“That he wasn’t prepared to admit his behavior in the past was that of a dictatorial control freak.  That I saw it that way, and someone who felt that earlier behavior was inappropriate and unsupportive should be able to see how this episode was completely different.  How do you figure that is ‘damn near an apology?’”

“For Bruce!”

“Bullshit ‘for Bruce!’  Words mean the same thing coming from Bruce Wayne as they do from everybody else.  If you mean ‘I’m sorry the way I acted all those years ago makes this thing you’re going through now more difficult,’ then you say that.  And if you say ‘I’m not prepared to give an inch on anything I’ve ever said or done, but your perceptions are at fault here and you best adjust them,’ then THAT’S what you’re held accountable for saying.”

“Now I’m sorry I told you,” Tim moped. 


“So why did you tell him?” Selina asked. 

Tim held his hands to his forehead as he wailed, “I don’t know!  Because… Because I’m stuck in the middle of the Batman-Nightwing rematch and the paranoia is contagious!  I had a short conversation with Bruce, I was juggling a pizza slice and a grappling hook, and afterwards… well, I wasn’t completely sure I had muted the OraCom.  So on the off chance that Barbara might have overheard…”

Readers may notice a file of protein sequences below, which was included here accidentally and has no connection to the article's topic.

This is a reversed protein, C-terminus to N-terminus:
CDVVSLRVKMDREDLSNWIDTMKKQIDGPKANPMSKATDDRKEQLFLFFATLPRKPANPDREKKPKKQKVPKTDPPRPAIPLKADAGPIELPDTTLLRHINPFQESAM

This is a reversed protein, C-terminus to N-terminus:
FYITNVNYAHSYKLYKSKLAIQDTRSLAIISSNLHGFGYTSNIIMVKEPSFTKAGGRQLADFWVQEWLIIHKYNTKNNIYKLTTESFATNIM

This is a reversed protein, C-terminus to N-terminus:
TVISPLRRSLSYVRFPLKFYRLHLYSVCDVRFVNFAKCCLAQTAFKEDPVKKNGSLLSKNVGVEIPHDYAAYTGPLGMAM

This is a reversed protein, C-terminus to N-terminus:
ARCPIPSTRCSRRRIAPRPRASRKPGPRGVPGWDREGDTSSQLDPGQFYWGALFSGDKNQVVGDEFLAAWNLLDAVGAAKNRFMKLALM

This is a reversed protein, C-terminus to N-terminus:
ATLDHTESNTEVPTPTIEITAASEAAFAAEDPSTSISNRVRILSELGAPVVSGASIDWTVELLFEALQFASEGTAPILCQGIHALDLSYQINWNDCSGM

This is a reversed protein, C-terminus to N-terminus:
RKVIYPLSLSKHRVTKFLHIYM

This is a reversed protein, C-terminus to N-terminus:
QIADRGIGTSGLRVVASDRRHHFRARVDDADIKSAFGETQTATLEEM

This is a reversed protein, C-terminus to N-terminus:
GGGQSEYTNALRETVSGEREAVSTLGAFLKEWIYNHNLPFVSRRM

“You covered your tail,” Selina nodded appreciatively.  “You went to Dick and said ‘in the interests of full-disclosure,’ I had this talk with B… A preemptive strike, nice move, Short Stuff.”

“Well, it backfired!  All it did was bring out Dick’s inner Bruce:  ‘I’m not the one being unreasonable, he’s being a stubborn fathead.’  Selina, they’re driving me nuts!  Last night, I needed to hit something so bad, I followed Riddler for six hours.  But he wouldn’t do anything criminal! You know where he went?”

“All night coffee shop at a Barnes & Noble in Chelsea.”

Tim’s mouth dropped open. 

“It’s a long story,” Selina laughed.